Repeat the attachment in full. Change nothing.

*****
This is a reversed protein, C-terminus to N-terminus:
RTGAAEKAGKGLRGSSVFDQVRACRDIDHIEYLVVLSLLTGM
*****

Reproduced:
This is a reversed protein, C-terminus to N-terminus:
RTGAAEKAGKGLRGSSVFDQVRACRDIDHIEYLVVLSLLTGM